The 67th Aerospace Rescue and Recovery Squadron (ARRS) moved to RAF Woodbridge from Morón Air Base, Spain, on 15 January 1970.
The 67th ARRS operated Lockheed HC-130H/N/P Hercules fixed wing aircraft and Sikorsky HH-53H Super Jolly Green Giant helicopters.
They were assigned an air rescue and special operations mission.
The 67 ARRS had several permanent detachments under its control, these being a HH-3 detachment at Keflavik (Det-14), two VIP configured HH-lNs at Ramstein and a combat rescue HH-1H detachment at Zaragoza (Det-9).
The 67th ARRS fell under command of the 39th ARRW - 39th Aerospace Rescue and Recovery Wing established on 20 October 1969; activated on 1 January 1970; redesignated as 39th Special Operations Wing on 1 March 1988.
On 1 June 1988 the 67th ARRS were redesignated the 39th Special Operations Wing (SOW)
The 67th ARRS split into two, the HC-130s fell under the 67th SOS and the HH-53s went to the 21st SOS (who'd last been active at the end of the Vietnam war and participated in the Mayaguez rescue off Cambodia in 1975). At the same time the 21st SOS started to re-equip with the MH-53J Pave Low III Enhanced models.
The 667th SOMS (Special Operations Maintenance Sqaudron ) fell under the 39th SOW
On 1 April 1992 the 67th SOS and 21st SOS moved to RAF Alconbury as part of the closure of RAF Woodbridge, joined by longtime residents of West Germany, the 7th SOS from Rhien Main.
The 7th, 21st and 67th SOS were reassigned to the 352d Special Operations Group 1 December 1992 , moving to Mildenhall in February 1995.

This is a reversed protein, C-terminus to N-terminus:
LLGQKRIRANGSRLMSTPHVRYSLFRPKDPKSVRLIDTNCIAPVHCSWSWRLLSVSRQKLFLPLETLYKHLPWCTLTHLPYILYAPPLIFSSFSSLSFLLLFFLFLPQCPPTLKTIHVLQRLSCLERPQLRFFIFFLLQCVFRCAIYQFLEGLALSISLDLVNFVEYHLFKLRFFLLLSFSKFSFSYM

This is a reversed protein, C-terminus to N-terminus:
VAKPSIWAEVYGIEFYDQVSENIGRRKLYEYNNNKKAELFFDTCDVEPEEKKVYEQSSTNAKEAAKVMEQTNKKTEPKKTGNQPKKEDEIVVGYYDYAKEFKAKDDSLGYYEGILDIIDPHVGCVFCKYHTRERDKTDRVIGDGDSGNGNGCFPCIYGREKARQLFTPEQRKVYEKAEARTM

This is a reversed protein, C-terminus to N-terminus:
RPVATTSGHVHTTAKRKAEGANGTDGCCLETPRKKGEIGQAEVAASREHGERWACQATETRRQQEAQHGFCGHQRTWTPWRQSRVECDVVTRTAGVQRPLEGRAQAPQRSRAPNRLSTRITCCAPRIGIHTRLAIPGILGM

The 21st SOS was inactivated on 9 October 2007
Det 4 1730 PRS (Pararescue Squadron) were located at RAF Woodbridge alongside the 67th ARRS
67th Aerospace Rescue and Recovery Emblem (1985)
Blue alludes to the sky, the primary theater of Air Force operations. The emblem on the shied symbolizes the mission of the 67th Aerospace Rescue and Recover Squadron. The lions represent the courage that is required of the squadron personnel, who during their mission may encounter severe weather, hazardous terrain, darkness, and long duty hours. The shield refers to protection of the potential victim or survivor. The green cross, international symbol of safety, further indicates commitment to the safety and protection of the victim. The upraised sword denotes the combat role of the Squadron
39th Aerospace Rescue and Recovery Wing Emblem (1973)
The color blue alludes to the sky, the medium in which the wing’s aircraft operate. Split fields of ultramarine a light blue represent the day and night rescue capability provided by the 39 ARRW over land, sea, and air. The red, when depicted as meridians on the globe, represents the command and control of the 39 ARRW over land and sea; the red ray superimposed over the ray of golden yellow represents the command and control of the 39 ARRW over the sky. The white provides contrast and emphasis. The wings represent this unit’s fixed wing aircraft. The loop around the wings represents the wing’s rotary aircraft.
67th Air Rescue Squadron (1952-1965)
The following emblem appears to have never been officially approved, and its
exact date uncertain. The background includes a light blue template
conveying the sky and a white cloud. The squadron’s incorporation of a
pelican as a flying mascot was due to the bird’s ability to recover objects from
the water. The pelican holds an observation scope in support of the
squadron’s recovery mission. The tail propeller represents the squadron’s use
of helicopters to conduct recovery missions.